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    ABSTRACT: Sleep-wake disturbances (SWD) are common after traumatic brain injury (TBI). In acute TBI, we recently found decreased CSF levels of hypocretin-1, a wake-promoting neurotransmitter. In the present study, we aimed to delineate the frequency and clinical characteristics of post-traumatic SWD, to assess CSF hypocretin-1 levels 6 months after TBI, and to identify risk factors for posttraumatic SWD. A total of 96 consecutive patients were enrolled within the first 4 days after TBI. Six months later, out of 76 TBI patients, who did not die and who did not move to foreign countries, we included 65 patients (86%, 53 males, mean age 39 years) in our study. Patients were examined using interviews, questionnaires, clinical examinations, computed tomography of the brain, laboratory tests (including CSF hypocretin-1 levels, and HLA typing), conventional polysomnography, maintenance of wakefulness and multiple sleep latency tests (MSLT) and actigraphy. Potential causes of post-traumatic SWD were assessed according to international criteria. New-onset sleep-wake disturbances following TBI were found in 47 patients (72%): subjective excessive daytime sleepiness (EDS; defined by the Epworth Sleepiness Scale > or = 10) was found in 18 (28%), objective EDS (as defined by mean sleep latency < 5 min on MSLT) in 16 (25%), fatigue (daytime tiredness without signs of subjective or objective EDS) in 11 (17%), post-traumatic hypersomnia 'sensu strictu' (increased sleep need of > or = 2 h per 24 h compared to pre-TBI) in 14 (22%) patients and insomnia in 3 patients (5%). In 28 patients (43% of the study population), we could not identify a specific cause of the post-traumatic SWD other than TBI. Low CSF hypocretin-1 levels were found in 4 of 21 patients 6 months after TBI, as compared to 25 of 27 patients in the first days after TBI. Hypocretin levels 6 months after TBI were significantly lower in patients with post-traumatic EDS. There were no associations between post-traumatic SWD and severity or localization of TBI, general clinical outcome, gender, pathological neurological findings and HLA typing. However, post-traumatic SWD correlated with impaired quality of life. These results suggest that sleep-wake disturbances, particularly EDS, fatigue and hypersomnia are common after TBI, and significantly impair quality of life. In almost one out of two patients, post-traumatic SWD appear to be directly related to the TBI. An involvement of the hypocretin system in the pathophysiology of post-traumatic SWD appears possible. Other risk factors predisposing towards the development of post-traumatic SWD were not identified.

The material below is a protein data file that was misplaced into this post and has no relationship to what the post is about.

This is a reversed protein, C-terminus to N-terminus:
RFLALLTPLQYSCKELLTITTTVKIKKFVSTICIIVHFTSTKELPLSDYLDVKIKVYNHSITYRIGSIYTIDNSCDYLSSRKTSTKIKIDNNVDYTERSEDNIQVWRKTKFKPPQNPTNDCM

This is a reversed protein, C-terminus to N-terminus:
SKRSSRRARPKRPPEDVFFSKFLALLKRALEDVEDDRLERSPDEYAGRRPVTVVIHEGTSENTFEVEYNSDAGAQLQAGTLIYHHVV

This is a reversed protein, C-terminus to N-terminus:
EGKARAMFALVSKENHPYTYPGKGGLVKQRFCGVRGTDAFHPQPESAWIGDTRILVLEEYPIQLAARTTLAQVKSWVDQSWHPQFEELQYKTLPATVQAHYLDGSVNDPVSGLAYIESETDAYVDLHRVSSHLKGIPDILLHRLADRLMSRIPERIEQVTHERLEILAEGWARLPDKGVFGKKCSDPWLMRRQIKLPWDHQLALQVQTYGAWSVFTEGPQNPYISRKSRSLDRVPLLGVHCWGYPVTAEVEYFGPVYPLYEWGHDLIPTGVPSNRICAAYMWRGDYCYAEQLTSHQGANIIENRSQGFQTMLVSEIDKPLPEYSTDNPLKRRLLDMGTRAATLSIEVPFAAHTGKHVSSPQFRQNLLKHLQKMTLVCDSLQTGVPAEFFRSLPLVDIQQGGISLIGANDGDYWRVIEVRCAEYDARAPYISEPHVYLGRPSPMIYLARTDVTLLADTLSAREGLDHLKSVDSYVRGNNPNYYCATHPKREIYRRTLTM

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    ABSTRACT: To explore subjective sleep reports from people in the chronic stages of traumatic brain injury (TBI) and to examine the extent and nature of sleep complaints in this population. Survey. All participants were community based at the time of data collection. Sixty-three subjects with TBI consecutively recruited after discharge from rehabilitation and 63 age- and sex-matched controls from the general community. Not applicable. A 7-day self-reported sleep-wake diary assessing sleep and wake times, sleep onset latency, frequency, and duration of nocturnal awakenings and daytime naps; a general sleep questionnaire used to evaluate sleep changes and quality; and the Epworth Sleepiness Scale to measure daytime sleepiness. Group-wise comparisons showed a significantly higher frequency of reported sleep changes after TBI (80%) relative to the control group (23%), supporting previous findings. The TBI group reported more nighttime awakenings and longer sleep onset latency; these changes were more frequently reported by participants with TBI with milder injuries. Increased levels of anxiety and depression were associated with increased reporting of sleep changes. These findings confirm the experience of changes to sleep after TBI and may at least in part account for the reported increased daytime sleepiness in this population. Sleep disturbance should be addressed during rehabilitation. Treatments need to focus on correcting the underlying cause of the sleep problem and to address patients' subjective experiences of their sleep, possibly through education and mood stabilization.